- When baby is finished on one side, use your finger to break the suction of your haakaa, and reattach to the side your baby just finished feeding on. You may or may not get milk on that side, it just depends on if you have another let down or not.
Is the haakaa hands free?
The hakka is completely hands free and can be used while nursing your baby at the same time with no issues whatsoever.
Once the hakkaa is properly placed on your breast, you shouldn’t have issues with it staying on, as the suction is pretty powerful. If you feel like the hakka breast pump is having a hard time staying in place, simple release the suction and try again.
Some nursing moms that are using the haakkaa as a milk saver find that once their baby gets a bit bigger and starts kicking and moving around a lot while nursing, they need to wear a hands-free pumping bra to ensure their haakaa stays in place while they nurse.
Common questions about using the haakaa milk catcher while breastfeeding your baby
What if my baby kicks off the haakaa?
Try different breastfeeding positions to solve this one. Using a football hold where your baby’s legs are positioned under your arm is usually the answer to keeping the haakaa on with a fidgety baby.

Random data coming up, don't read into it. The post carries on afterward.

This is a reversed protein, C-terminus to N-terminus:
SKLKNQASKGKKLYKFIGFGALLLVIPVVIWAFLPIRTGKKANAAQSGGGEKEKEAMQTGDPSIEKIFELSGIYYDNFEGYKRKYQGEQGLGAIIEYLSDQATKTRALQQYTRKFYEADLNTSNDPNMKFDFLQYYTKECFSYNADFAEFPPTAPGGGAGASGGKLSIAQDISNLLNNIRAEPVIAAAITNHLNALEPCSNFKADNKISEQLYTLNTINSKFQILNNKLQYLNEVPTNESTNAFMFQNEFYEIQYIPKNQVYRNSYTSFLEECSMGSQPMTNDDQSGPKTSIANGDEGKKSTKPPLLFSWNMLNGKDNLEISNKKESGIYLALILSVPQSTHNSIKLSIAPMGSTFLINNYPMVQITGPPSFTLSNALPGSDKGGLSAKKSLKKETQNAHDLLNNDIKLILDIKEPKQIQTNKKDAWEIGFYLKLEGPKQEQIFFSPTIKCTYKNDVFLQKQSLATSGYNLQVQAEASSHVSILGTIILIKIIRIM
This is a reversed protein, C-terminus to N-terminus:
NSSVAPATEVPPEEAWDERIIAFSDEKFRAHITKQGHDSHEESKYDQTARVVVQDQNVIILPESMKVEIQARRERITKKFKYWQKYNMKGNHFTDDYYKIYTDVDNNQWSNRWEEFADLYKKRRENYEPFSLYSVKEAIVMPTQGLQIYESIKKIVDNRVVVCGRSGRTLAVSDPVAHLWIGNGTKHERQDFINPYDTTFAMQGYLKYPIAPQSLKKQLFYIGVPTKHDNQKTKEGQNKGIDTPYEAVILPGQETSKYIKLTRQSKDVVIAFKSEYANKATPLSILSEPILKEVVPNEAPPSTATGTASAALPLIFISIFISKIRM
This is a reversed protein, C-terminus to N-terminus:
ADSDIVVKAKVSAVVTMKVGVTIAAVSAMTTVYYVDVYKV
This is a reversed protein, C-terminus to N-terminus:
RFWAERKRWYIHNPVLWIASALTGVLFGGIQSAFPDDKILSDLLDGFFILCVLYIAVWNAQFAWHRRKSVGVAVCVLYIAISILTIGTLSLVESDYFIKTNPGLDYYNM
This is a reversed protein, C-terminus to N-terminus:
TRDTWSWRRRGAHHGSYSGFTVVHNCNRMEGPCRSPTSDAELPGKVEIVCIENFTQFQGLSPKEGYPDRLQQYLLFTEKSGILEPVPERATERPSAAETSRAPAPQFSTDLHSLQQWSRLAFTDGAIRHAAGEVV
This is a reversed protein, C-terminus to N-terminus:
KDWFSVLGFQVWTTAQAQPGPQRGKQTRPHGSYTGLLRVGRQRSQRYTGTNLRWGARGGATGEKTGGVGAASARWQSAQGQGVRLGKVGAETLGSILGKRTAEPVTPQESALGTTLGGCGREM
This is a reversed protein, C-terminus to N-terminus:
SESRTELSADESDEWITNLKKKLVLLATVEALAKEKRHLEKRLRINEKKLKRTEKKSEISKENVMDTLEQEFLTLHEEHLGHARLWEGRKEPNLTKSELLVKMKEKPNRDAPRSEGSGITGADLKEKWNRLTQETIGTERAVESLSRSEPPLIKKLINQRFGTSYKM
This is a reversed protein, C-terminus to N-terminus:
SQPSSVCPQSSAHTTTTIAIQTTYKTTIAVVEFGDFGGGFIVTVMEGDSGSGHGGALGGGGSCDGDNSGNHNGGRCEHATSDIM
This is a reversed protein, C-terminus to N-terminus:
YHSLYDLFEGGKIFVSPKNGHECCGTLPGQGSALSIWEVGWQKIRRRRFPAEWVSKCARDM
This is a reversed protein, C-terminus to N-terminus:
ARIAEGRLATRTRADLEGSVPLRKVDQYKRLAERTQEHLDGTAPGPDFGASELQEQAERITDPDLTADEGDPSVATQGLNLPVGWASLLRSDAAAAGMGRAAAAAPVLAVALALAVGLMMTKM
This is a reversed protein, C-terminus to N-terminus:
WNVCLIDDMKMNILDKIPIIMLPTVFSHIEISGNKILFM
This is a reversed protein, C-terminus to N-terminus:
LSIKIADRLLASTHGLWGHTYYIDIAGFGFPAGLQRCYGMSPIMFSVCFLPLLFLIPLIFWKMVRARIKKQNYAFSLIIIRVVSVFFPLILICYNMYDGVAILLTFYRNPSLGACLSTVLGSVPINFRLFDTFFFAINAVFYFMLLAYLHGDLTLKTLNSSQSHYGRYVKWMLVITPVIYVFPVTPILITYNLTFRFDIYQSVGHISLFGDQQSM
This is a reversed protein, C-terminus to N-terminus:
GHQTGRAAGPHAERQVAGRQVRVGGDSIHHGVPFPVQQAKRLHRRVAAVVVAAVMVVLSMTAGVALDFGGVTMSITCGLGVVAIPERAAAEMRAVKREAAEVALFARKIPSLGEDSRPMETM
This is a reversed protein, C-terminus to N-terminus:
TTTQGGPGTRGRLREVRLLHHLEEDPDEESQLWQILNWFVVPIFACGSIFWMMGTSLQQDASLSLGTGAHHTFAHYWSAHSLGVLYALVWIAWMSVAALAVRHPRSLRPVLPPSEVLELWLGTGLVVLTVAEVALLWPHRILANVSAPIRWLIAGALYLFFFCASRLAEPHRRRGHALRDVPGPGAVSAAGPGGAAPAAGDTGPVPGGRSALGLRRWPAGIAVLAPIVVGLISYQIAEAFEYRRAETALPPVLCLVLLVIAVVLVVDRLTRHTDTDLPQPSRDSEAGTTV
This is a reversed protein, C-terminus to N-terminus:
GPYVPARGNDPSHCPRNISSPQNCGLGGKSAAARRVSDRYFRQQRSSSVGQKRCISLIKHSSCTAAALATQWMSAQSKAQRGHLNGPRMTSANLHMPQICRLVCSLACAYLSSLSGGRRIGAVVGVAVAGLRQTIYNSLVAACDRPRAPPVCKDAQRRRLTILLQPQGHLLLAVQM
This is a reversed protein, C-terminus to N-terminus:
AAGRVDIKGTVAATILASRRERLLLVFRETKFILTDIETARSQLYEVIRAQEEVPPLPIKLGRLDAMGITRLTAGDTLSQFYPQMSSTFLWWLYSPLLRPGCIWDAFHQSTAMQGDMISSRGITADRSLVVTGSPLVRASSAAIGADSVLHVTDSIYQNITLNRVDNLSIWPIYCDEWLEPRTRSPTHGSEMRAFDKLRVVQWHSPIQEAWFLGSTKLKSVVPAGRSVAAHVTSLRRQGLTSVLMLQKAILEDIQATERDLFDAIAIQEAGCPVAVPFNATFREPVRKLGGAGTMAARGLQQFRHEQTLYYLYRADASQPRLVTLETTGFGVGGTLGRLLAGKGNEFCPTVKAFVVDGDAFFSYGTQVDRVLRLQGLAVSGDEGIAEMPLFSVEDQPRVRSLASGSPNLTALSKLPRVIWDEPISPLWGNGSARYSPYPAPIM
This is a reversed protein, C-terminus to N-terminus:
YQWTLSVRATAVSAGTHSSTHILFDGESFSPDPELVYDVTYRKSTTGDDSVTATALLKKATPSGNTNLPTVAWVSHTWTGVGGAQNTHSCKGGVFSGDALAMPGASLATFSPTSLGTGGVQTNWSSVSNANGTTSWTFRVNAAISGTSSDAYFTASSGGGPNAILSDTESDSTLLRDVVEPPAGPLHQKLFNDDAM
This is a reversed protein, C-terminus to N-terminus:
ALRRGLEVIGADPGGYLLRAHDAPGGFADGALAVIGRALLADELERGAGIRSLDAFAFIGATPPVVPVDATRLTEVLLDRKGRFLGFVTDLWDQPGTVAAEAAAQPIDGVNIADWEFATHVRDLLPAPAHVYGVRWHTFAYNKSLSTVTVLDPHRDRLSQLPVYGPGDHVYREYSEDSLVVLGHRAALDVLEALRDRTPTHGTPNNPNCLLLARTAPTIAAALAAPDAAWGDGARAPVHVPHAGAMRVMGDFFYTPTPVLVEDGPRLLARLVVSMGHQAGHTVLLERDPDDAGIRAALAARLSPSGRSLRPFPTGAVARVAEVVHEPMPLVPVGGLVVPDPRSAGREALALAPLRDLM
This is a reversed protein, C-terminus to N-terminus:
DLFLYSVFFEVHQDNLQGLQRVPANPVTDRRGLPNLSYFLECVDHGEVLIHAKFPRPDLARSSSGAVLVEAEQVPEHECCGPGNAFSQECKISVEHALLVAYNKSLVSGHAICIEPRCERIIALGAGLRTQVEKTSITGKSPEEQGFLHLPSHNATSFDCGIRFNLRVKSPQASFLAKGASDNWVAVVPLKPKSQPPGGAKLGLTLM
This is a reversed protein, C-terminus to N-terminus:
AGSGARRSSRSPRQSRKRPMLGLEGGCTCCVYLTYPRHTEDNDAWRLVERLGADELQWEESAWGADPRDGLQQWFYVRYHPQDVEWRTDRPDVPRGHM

What if my baby nurses on both sides, can I still use the haakaa?
Absolutely! The haakaa is a milk catcher by nature and is designed to catch the letdown you experience while baby nurses. If you’re concerned about baby not getting enough milk from the breast your haakaa is on initially, just remove the haakaa once you’ve collected the milk from your let down.
Once your baby switches sides, she’ll be able to get another let down from your other breast, so you should not worry about the haakaa draining all of the milk from your breast.
Does the haakaa only collect foremilk?
If you leave your haakaa on long enough, it will collect both foremilk and hindmilk.
Because foremilk is the milk that flows immediately upon feeding, while hindmilk comes towards the end of nursing session, it stands to reason that if you simply use the haakaa as a milk saver you cannot expect to collect hindmilk.
Can you use haakaa to pump when you’re not feeding your baby?
While a haakaa pump is certainly much more convenient than an electric breast pump, I didn’t find that it was a replacement for my electric pump.
I loved using my haaka as a milk saver to catch milk that was leaking from the breast my baby wasn’t feeding on, or to relieve engorgement in the middle of the night without having to drag out my pump and wake everyone up.
But when I pumped at work during the times my baby would typically be feeding, the haakaa just wasn’t as powerful enough as an electric pump. So if you plan to pump at work or while a partner feeds your baby, a haakaa breast pump probably won’t do the job as good as an electric breast pump.
How many ounces can you expect to pump using a haakaa breast pump?